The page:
In your career whether you are seeking more money, higher status, increased visibility, additional hands, or more vacation time, you are most likely not to get it, if you don’t ask your manager for it. Good managers see asking as a sign of self-confidence and as a sign respect for your manager because you are not just expecting it to happen. But initiating a dialogue to see what does it take to make it happen.
Here are a few tips on having this conversation with your manager.
Build a bridge
Just because you have asked for something, does not mean that the company or your manager has to fulfill your wish. Asking is just the start of the process; the next stage is to build a transparent bridge between what you are asking for and your manager’s concerns/restraints around it. To build this bridge, the best way is to pose open-ended questions that will help you in exploring your manager’s opinion.
When asking these questions, keep in mind that all your requests should be leading to a win-win situation for both the parties. You can start the discussion by making a statement that implies a win-win situation for both the sides. Some of the starters are:
• “How can both us do well?”
• “How do we jointly define success?”
• “How can I turn this into a win – win situation for both of us.”
Avoid going overboard with questions
Most of the times, these discussions wander and develop into a cross-questioning and defending game, make sure that you keep your conversation out of this black hole. The golden mantra is to strike a common ground between listening and asking questions to guide the engagement towards a common winning ground.
Start an open conversation specifically targeted to the specific points you plan to negotiate on in the coming days. These questions can give you valuable information for strengthening your future negotiations with your manager. Let us assume; you are targeting a career promotion; you may ask something along these lines.
“Because I have done this role for two years for a stretch now, what set of actions shall I take on my end to be eligible for a promotion?”
Work through the no and other corporate land mines
More often than not, the manager comes back citing time and current scenario as a constraint. Most of the organizations have learned the art of setting up unrealistic targets and then make the entire team feel that they are not good enough. This strategy waters down the teams demand as the manager can always come back and say that the targets have not been met and we are lacking behind, the team is not doing enough.
Case in point, your manager may tell you that because of bad performance there is an embargo on promotions. However, they will look at it after six months, once the number improve. Now you know that it’s the wrong time to negotiate for a career promotion, so instead of feeling dejected, shift gears to ask for something else, or throw other questions to comb for more information to bolster your odds of getting what you want in few months down the line. You may ask something along these lines.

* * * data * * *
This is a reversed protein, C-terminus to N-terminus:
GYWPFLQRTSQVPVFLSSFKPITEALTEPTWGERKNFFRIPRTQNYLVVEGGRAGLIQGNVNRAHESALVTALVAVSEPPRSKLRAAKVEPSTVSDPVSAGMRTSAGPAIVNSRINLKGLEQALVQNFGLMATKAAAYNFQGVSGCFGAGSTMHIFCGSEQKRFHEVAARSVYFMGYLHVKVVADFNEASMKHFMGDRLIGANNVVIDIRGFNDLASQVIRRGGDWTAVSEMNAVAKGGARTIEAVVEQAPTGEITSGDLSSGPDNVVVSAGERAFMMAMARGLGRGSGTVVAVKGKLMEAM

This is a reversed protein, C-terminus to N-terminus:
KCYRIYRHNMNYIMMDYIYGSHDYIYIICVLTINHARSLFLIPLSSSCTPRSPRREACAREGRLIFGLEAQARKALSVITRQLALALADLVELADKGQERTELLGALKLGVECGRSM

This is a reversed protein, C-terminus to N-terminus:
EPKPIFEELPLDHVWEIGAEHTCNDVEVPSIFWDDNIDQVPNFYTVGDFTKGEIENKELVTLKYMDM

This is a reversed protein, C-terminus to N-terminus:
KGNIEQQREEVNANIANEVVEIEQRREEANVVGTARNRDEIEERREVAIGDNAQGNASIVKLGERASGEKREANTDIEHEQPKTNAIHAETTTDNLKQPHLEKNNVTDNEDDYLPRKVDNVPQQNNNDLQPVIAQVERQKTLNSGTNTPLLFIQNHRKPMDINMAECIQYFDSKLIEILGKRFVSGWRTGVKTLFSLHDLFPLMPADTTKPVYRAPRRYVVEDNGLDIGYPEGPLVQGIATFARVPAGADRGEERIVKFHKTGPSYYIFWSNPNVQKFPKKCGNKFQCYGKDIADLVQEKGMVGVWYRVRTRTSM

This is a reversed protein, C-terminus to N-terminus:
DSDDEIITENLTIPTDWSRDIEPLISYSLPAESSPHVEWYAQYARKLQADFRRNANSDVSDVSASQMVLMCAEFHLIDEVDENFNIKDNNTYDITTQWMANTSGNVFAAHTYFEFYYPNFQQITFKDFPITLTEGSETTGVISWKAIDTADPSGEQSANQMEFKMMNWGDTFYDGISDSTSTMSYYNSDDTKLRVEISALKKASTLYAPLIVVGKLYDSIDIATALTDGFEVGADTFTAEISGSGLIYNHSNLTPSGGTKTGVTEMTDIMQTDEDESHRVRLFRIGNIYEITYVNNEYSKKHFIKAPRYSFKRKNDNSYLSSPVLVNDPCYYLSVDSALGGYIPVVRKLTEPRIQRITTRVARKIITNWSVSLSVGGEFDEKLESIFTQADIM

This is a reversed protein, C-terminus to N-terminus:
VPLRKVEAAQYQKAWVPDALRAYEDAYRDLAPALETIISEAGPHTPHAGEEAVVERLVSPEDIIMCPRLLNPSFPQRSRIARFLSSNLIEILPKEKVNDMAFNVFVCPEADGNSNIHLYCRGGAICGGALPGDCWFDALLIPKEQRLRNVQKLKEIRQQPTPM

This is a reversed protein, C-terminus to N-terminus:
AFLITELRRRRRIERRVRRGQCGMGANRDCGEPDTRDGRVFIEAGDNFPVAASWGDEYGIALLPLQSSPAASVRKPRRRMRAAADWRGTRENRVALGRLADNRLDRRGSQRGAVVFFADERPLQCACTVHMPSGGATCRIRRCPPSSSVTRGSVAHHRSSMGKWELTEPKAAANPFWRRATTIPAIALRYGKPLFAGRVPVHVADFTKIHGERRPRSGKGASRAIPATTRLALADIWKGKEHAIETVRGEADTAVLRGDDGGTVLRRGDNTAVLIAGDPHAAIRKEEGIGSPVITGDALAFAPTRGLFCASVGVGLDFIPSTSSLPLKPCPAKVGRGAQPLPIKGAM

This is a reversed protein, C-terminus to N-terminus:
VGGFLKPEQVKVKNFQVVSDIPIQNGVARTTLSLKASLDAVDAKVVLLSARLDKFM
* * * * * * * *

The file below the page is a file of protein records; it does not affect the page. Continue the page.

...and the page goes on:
1) “Believing that things are different in six months from now, what are my chances of getting a career promotion?”
2) “What are the three actions points on my side to secure this promotion in next six months? ”
3) “What are the stretch assignments that I can take on over the next six months to help me gearing up for the career promotion?”
After posting these questions, follow your manager’s guidance and agree to revisit the topic in six months to reevaluate the situation.
Generate what if scenarios
In any negotiation, the goal should be to avoid an outcome where the final response is a “no.” What-if responses help you in driving the conversation further by suggesting pointed actions that you can take to implement the suggestions or roadblocks brought to the table by your manager.
It’s important that you don’t have a monolog with your manager, keep on building on your manager’s responses/restraints in the open discussion by having some what-if scenarios handy. Case in point, if your manager says that you need more business development stamina before you can move up, you can reply with an exact action point that you could do to get that experience such as:
1) “What if I join the international road show to scout for new clients with our the marketing department?”
2) “What if I shadow our head of business development for the next fifteen days to see it in real life and learn from it?”
Using the what-if scenarios is an excellent way to move beyond the constraints and deal breakers to gain his or her commitment to a measurable plan that can be measured and reviewed. Remember, you may not get what you want every time, however, if you don’t even ask for it, you’ll never know what you missed.